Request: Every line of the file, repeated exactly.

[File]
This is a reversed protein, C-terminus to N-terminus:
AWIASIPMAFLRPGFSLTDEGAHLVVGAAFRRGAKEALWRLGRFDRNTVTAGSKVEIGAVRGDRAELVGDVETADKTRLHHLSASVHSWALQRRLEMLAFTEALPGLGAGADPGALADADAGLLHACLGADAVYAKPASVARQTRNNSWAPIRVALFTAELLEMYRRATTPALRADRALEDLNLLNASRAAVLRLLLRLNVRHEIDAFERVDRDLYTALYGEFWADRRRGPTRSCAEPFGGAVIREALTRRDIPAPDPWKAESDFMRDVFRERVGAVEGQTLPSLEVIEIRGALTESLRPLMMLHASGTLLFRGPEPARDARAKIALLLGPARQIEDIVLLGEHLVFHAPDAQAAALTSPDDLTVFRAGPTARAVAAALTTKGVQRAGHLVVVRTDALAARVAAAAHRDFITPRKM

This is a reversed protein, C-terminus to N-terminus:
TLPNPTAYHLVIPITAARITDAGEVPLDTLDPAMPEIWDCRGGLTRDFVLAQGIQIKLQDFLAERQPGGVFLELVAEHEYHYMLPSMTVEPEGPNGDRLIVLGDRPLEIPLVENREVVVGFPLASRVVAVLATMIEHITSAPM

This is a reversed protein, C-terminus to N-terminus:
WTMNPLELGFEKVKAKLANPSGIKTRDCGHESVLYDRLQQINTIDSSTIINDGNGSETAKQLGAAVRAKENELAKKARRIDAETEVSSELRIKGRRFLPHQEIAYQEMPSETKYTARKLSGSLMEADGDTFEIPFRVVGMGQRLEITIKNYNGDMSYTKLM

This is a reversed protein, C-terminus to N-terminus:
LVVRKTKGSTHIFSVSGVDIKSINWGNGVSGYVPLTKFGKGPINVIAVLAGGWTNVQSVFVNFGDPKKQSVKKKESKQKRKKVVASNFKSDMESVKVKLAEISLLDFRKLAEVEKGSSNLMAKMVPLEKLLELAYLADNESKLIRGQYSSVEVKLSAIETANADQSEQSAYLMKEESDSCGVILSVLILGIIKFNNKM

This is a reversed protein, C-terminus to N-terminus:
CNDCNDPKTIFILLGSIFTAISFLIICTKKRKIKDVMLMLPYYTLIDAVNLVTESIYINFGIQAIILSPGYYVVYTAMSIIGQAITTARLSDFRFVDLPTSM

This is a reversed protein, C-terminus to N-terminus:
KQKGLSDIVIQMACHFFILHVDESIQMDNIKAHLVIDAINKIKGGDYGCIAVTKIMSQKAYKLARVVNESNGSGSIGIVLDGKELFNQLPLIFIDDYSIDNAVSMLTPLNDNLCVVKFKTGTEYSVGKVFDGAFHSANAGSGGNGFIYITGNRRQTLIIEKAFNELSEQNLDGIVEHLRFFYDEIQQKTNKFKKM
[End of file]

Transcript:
This is a reversed protein, C-terminus to N-terminus:
AWIASIPMAFLRPGFSLTDEGAHLVVGAAFRRGAKEALWRLGRFDRNTVTAGSKVEIGAVRGDRAELVGDVETADKTRLHHLSASVHSWALQRRLEMLAFTEALPGLGAGADPGALADADAGLLHACLGADAVYAKPASVARQTRNNSWAPIRVALFTAELLEMYRRATTPALRADRALEDLNLLNASRAAVLRLLLRLNVRHEIDAFERVDRDLYTALYGEFWADRRRGPTRSCAEPFGGAVIREALTRRDIPAPDPWKAESDFMRDVFRERVGAVEGQTLPSLEVIEIRGALTESLRPLMMLHASGTLLFRGPEPARDARAKIALLLGPARQIEDIVLLGEHLVFHAPDAQAAALTSPDDLTVFRAGPTARAVAAALTTKGVQRAGHLVVVRTDALAARVAAAAHRDFITPRKM

This is a reversed protein, C-terminus to N-terminus:
TLPNPTAYHLVIPITAARITDAGEVPLDTLDPAMPEIWDCRGGLTRDFVLAQGIQIKLQDFLAERQPGGVFLELVAEHEYHYMLPSMTVEPEGPNGDRLIVLGDRPLEIPLVENREVVVGFPLASRVVAVLATMIEHITSAPM

This is a reversed protein, C-terminus to N-terminus:
WTMNPLELGFEKVKAKLANPSGIKTRDCGHESVLYDRLQQINTIDSSTIINDGNGSETAKQLGAAVRAKENELAKKARRIDAETEVSSELRIKGRRFLPHQEIAYQEMPSETKYTARKLSGSLMEADGDTFEIPFRVVGMGQRLEITIKNYNGDMSYTKLM

This is a reversed protein, C-terminus to N-terminus:
LVVRKTKGSTHIFSVSGVDIKSINWGNGVSGYVPLTKFGKGPINVIAVLAGGWTNVQSVFVNFGDPKKQSVKKKESKQKRKKVVASNFKSDMESVKVKLAEISLLDFRKLAEVEKGSSNLMAKMVPLEKLLELAYLADNESKLIRGQYSSVEVKLSAIETANADQSEQSAYLMKEESDSCGVILSVLILGIIKFNNKM

This is a reversed protein, C-terminus to N-terminus:
CNDCNDPKTIFILLGSIFTAISFLIICTKKRKIKDVMLMLPYYTLIDAVNLVTESIYINFGIQAIILSPGYYVVYTAMSIIGQAITTARLSDFRFVDLPTSM

This is a reversed protein, C-terminus to N-terminus:
KQKGLSDIVIQMACHFFILHVDESIQMDNIKAHLVIDAINKIKGGDYGCIAVTKIMSQKAYKLARVVNESNGSGSIGIVLDGKELFNQLPLIFIDDYSIDNAVSMLTPLNDNLCVVKFKTGTEYSVGKVFDGAFHSANAGSGGNGFIYITGNRRQTLIIEKAFNELSEQNLDGIVEHLRFFYDEIQQKTNKFKKM